The Detective Dog by Julia Donaldson

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Last year before Christmas I was reading about the Icelandic tradition of Jólabókaflóð. If you don’t know what it is, well, you can read all about it here. In short, though, it’s a tradition by which people in Iceland give each other a book on Christmas Eve and spend the night reading the book until they fall asleep.

Well, being a book lover myself (and I mean a book lover, because I love books as objects as much as I love reading them), I thought this was a lovely tradition and I decided to start it in my own household last Christmas. I bought an audio book for my husband because, let’s be honest, I’ve bought him several books through our relationship and I’ve only been successful with one. It was Alive, if you were wondering.

I did, however, buy two picture books for my children. I bought The Detective Dog by Julia Donaldson for my five year old daughter, E. Let me tell you, I wasn’t disappointed.

First of all, the story joins two things that I love: detective stories and books, so it was promising. The story follows a dog called Nell who also happens to be a detective. The case at hand is the mysterious disappearance of the books in her owner’s school.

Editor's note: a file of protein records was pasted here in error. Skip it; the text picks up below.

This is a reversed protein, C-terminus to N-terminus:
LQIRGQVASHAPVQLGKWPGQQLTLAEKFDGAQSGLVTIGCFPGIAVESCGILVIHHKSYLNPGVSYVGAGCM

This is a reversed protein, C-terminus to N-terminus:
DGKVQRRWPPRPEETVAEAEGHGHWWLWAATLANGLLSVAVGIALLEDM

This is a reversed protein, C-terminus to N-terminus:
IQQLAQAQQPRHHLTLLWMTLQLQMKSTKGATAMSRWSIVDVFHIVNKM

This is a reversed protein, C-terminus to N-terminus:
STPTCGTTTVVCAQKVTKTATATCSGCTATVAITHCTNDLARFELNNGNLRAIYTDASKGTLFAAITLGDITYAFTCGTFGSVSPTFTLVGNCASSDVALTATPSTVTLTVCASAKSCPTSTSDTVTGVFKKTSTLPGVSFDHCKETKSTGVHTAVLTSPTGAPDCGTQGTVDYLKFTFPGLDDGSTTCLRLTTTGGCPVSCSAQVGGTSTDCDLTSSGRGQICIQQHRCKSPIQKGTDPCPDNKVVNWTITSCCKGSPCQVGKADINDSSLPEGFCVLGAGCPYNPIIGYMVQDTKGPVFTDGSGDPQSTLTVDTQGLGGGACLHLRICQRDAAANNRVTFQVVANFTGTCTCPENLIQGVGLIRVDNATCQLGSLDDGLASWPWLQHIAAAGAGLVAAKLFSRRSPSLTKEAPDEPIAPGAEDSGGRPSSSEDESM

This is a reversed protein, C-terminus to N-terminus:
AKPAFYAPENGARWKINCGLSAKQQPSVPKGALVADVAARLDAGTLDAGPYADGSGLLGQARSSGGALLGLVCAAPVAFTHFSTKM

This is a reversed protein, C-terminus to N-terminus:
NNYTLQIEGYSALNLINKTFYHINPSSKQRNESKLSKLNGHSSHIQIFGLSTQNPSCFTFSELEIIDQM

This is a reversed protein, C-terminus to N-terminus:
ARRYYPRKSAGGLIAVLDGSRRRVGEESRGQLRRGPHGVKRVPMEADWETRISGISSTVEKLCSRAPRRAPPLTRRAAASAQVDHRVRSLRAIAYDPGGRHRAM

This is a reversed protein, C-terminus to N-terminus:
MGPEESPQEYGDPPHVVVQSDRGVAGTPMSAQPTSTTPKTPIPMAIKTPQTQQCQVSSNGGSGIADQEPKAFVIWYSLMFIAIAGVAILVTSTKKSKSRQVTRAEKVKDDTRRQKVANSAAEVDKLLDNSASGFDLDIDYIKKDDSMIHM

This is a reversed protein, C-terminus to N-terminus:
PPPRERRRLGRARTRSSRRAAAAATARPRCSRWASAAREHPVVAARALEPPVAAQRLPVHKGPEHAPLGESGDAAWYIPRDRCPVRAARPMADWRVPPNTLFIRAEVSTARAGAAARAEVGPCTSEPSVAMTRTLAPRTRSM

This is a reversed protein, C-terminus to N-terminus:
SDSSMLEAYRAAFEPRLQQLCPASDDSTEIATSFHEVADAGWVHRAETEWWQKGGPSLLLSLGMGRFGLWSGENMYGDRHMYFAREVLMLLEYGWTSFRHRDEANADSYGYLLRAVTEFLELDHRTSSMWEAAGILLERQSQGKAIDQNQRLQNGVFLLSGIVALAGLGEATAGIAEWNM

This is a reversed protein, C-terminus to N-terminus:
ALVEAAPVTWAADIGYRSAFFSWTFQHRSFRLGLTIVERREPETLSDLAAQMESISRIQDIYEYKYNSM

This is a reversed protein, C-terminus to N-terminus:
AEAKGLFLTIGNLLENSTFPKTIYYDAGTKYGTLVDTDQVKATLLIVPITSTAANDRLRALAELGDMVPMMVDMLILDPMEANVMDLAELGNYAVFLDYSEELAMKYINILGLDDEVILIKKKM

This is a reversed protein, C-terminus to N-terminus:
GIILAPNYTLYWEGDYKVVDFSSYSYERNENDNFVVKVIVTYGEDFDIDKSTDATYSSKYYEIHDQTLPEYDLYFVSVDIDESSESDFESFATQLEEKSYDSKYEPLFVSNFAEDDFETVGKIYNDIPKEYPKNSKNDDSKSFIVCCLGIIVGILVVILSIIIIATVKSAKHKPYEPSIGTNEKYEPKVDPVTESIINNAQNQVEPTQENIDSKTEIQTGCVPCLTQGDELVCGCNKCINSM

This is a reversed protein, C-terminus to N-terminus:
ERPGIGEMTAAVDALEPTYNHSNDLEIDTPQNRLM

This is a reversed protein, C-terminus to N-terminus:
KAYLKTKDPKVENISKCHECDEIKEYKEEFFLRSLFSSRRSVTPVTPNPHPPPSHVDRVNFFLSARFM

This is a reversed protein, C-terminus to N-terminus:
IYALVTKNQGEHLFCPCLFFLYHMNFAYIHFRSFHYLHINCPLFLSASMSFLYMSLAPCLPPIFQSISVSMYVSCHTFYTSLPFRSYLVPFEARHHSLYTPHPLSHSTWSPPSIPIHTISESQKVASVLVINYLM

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Of all the books I’ve read to my children, this is my favourites, and for several reasons and, every night, when I ask E what story she wants read, I am hoping for The Detective Dog.

It has substance. It’s not like some other stories which literally revolve around going to sleep – and I can’t tell you how many of those I’ve read. It has an actual story and a nice message at the end which reinforced the already present encouragement for children to read, a theme very close to my heart.

The other joy of this book is the lovely flow of the language and how it rhymes so beautifully. The words are neither forced nor ill-fitted into their respective sentences and it rolls of the tongue making it pleasurable for the reader, which is important because when a child likes a story, you can bet your backside you are going to read it over and over again, for a long time.

Finally, the artwork is lovely. Now, I have problems with some of the illustrations in some of these books. In the search for modernity, illustrations often cross the line between being current and being ugly. In The Detective Dog we might be close to the line but the line but it is just as close as it can get while still successfully achieving a pleasant style. The illustrations are contemporary and the colours are subtle but we find the proportions pleasant. They also, as they should, carry part of the storytelling, which helps the children follow the plot.

A highly recommendable book that even parents will enjoy and if you have a birthday, christening, first communion, or, maybe, a non-birthday of a child close to you, you should definitely get this lovely story for them.

 

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